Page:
Spiritual/existential suffering in palliative care

Boteanu Miriam Emanuela, MD, family medicine and internal medicine, Târgu Neamț, Romania

Address for correspondence: e-mail: boteanumiriamemanuela@yahoo.co.uk

Spirituality refers to the last and deepest sense of life values, of who we are and how we live. People may in the face of dying suffer because of their inability to find a meaning in the last chapter of their lives or to get along with family and loved ones, because of the total dependency of others, due to loss of skills and due to the humiliation of not being able to take care of the most basic physiological needs.

Facing death brings up questions about what life is. They discovered smoldering aspirations and promises. Many believe that the values and beliefs they were confidant with and lived with are no longer supporting them. These are the ingredients of a spiritual crisis and of spiritual suffering. These patients may not be interested in therapeutic decisions. What difference does it make? They wonder what does it matter what type of treatment they received since no longer they are able to ‘recognize’ themselves or the loved ones.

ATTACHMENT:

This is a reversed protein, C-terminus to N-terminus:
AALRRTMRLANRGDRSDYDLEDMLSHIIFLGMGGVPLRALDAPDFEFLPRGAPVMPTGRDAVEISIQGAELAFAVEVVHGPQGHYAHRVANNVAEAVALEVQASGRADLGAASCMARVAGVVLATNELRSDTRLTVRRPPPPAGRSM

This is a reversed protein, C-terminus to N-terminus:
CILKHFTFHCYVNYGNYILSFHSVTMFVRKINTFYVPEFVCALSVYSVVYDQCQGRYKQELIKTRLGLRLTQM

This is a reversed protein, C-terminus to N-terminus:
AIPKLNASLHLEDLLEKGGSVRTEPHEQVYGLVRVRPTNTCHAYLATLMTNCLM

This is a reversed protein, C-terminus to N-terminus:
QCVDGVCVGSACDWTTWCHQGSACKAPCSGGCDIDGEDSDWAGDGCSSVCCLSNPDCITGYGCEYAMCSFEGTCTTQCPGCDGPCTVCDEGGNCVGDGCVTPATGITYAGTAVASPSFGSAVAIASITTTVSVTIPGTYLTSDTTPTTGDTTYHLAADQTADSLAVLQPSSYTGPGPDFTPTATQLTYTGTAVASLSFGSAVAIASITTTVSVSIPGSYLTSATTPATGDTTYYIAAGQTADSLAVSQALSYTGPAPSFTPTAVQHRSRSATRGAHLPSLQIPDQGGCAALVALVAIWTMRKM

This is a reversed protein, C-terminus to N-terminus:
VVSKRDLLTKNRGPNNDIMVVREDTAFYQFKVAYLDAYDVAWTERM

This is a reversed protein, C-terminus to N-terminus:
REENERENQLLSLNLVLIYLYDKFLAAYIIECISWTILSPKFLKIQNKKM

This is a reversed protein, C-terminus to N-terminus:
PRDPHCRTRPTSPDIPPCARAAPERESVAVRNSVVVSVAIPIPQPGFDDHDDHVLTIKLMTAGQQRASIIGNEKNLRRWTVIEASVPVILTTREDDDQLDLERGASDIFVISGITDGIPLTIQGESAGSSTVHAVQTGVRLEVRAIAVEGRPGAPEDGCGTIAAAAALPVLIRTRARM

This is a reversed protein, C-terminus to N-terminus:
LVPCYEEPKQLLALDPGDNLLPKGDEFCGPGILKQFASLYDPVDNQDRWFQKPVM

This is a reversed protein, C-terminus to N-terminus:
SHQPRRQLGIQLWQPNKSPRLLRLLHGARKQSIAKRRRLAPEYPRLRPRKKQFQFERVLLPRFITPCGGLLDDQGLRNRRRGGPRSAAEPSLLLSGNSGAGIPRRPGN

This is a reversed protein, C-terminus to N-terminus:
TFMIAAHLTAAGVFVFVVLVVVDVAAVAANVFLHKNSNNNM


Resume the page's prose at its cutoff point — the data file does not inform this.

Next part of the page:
When patients and families struggle with therapeutic decisions, often this struggle is rooted in spiritual questions. Spiritual/existential support is a core component of palliative care because struggling with spiritual questions may cause suffering and apathy if people are not supported.

Key words: spiritual, existential, suffering, palliative care

(Full text in Romanian)

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